As a developer, I have always thought that “being a small fish in a big pond” rather than “a big fish in a small pond” was a great advantage for career advancement, both as a way to advance your knowledge, skills, salary, and position. I learned an incredible amount from other developers at EMC, Nuance, and Kodak, because these companies had teams where many of the engineers were brilliant and knowledgeable yet had no problem meeting with me to share information, and help with difficult design and debugging challenges. Although I usually obtained more from these teammates that I taught them, enough situations came up when I was helpful to them that they were happy to help me when I needed them.
I usually took the approach of only “bothering” them when I was really stuck on an issue. This had the benefit of making me fully understand the problem, and therefore taking less of their time. Before I would ask for a meeting on such an issue, I would take notes on what the problem was, and then write down a list of questions to ask. I found that some of the time, when I did this, I was able to get the answer on my own. Another interesting phenomenon would occur quite often. I would actually be able to come up with the answer to the problem on my own as I was going through the issue with them. I would then get a response like “See Joe, you already knew the answer. You just didn’t know you did”.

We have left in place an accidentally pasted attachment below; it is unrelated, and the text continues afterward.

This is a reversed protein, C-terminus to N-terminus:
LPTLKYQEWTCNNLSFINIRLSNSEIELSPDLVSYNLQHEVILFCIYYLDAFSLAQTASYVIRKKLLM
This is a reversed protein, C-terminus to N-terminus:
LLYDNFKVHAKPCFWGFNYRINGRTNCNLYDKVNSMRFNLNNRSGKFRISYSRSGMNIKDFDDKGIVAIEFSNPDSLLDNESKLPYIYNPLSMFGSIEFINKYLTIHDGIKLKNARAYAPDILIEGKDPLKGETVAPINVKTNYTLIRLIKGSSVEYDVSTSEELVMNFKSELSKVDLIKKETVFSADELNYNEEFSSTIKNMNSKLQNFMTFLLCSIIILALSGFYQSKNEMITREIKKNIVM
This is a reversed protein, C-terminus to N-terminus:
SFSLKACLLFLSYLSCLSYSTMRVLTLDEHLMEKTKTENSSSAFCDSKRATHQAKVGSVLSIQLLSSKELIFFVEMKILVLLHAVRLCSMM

The whole concept of “sink or swim” is quite interesting. When working in a challenging environment, I was always more motivated to learn the skills necessary to produce solid code than when I was one of the more advanced team members. Since most of my career was as a consultant/contractor, sinking at a company was less problematic than when I was working as a corporate employee. The expectations of working as a consultant were usually higher. You were treated less as a team member by some also.
I found, though that I really liked both worlds. About a third of my career, I worked as an employee, and enjoyed the benefits of “being part of the team”, getting paid vacations, going to conferences for free, and the obvious sense of security. The other two thirds of my years in software either contracting as a 1099 or W2, or when I hung my own shield with my corporation “Twinstar Enterprises Inc”.